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The Best States for Workers Without College Degrees [Data Study]

Alex Miller's image
Alex Miller

Alex Miller

Founder & CEO

Countries Visited: 34U.S. States Visited: 29

Founder and CEO of Upgraded Points, Alex is a leader in the industry and has earned and redeemed millions of points and miles. He frequently discusses the award travel industry with CNBC, Fox Business...
Edited by: Keri Stooksbury

Keri Stooksbury


Countries Visited: 41U.S. States Visited: 28

With years of experience in corporate marketing and as the Executive Director of the American Chamber of Commerce in Qatar, Keri is now Editor-in-Chief at UP, overseeing daily content operations and r...

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    “College will be the best years of your life,” they say. “It will open up so many opportunities you would never otherwise have access to,” they say. “You’ll meet lifelong friends that help you grow your interpersonal skills, be equipped to follow your dreams, and break through to higher income brackets,” they say.

    While the above sentiments certainly can be the case, and obtaining a college degree does increase earning potential, they often forget to mention a weighty downside of going to college: debt.

    Students are saddled with an average of $34,909 in school loans once all is said and done. Overall, Americans collectively owe $1,419,140,000,000 in student loans — a number far too high for the human brain to comprehend. In addition to being an enormous financial burden (one that may actually negate the benefits of higher potential salaries), it can also delay other important life milestones like moving out on your own, getting married, and having kids.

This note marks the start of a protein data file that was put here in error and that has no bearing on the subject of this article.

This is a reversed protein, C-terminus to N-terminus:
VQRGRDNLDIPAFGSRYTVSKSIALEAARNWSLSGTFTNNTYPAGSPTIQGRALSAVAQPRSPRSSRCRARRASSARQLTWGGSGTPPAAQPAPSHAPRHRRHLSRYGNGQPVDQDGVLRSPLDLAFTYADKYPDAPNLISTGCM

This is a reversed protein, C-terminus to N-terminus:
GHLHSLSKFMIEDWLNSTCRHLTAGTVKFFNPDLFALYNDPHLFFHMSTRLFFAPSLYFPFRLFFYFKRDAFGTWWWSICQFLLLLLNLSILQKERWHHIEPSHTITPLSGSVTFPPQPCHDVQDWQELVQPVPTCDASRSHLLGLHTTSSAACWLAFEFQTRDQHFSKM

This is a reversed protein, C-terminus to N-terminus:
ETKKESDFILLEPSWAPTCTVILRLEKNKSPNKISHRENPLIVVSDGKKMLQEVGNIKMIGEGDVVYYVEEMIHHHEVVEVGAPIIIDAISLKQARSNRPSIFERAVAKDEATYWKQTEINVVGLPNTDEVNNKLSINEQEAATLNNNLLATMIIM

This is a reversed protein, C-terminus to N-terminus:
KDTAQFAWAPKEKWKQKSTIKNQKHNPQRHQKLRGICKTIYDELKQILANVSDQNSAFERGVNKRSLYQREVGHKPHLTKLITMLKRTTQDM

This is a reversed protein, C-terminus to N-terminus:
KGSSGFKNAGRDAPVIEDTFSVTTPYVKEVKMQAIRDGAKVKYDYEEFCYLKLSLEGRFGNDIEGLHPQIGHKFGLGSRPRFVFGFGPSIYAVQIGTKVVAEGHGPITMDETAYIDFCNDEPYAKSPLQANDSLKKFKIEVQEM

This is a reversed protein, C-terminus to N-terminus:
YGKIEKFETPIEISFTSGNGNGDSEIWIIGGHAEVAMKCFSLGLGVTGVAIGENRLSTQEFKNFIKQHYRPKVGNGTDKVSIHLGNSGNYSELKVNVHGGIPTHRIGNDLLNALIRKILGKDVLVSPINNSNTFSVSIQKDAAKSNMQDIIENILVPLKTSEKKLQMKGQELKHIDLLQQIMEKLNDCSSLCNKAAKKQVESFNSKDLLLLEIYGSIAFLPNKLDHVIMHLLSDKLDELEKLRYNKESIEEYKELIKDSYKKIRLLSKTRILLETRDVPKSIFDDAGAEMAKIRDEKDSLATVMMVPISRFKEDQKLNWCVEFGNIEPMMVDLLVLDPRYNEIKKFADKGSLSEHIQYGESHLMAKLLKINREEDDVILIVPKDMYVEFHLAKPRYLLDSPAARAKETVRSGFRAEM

For some prospective students, the pros outweigh the cons. For others, the decision to go to college is a bit fuzzier or even a non-starter. At Upgraded Points, we know that being financially successful doesn’t always require a college degree. But where can Americans without a degree make the most money?


    To determine which states offer the highest wages to non-degree holders, we started with a list of the top 25 best jobs that don’t require a college degree in 2021. Then we collected the average annual mean wage across these careers in every U.S. state using the most current Bureau of Labor Statistics (BLS) data. We also determined which job pays the most in each state. Read on to see what we found!

    The U.S. States That Pay the Most for Non-Degree Holders

    The top 10 states for the highest average salary for non-degree holders are:

    1. Washington: $53,090
    2. Massachusetts: $52,923
    3. Alaska: $52,902
    4. California: $52,402
    5. District of Columbia: $52,190
    6. New York: $50,735
    7. New Jersey: $49,592
    8. Hawaii: $49,242
    9. Connecticut: $48,977
    10. Oregon: $48,810

    The top 10 states for the lowest average salary for non-degree holders are:

    1. Mississippi: $33,834
    2. Alabama: $35,478
    3. Louisiana: $35,621
    4. West Virginia: $35,655
    5. Arkansas: $35,896
    6. South Carolina: $37,313
    7. Kentucky: $37,490
    8. Oklahoma: $37,849
    9. Tennessee: $38,077
    10. Georgia: $38,519

    Interestingly, the best states for making money as a non-degree holder were coastal, leaving America’s heartland with something to wish for. Washington doles out the highest salaries to non-degree holders at $53,090 on average. Massachusetts, Alaska, and California tread on Washington’s heels, all paying an average of more than $52,000 per year. In fact, only the final 4 states on our top 10 dip below the $50,000 mark.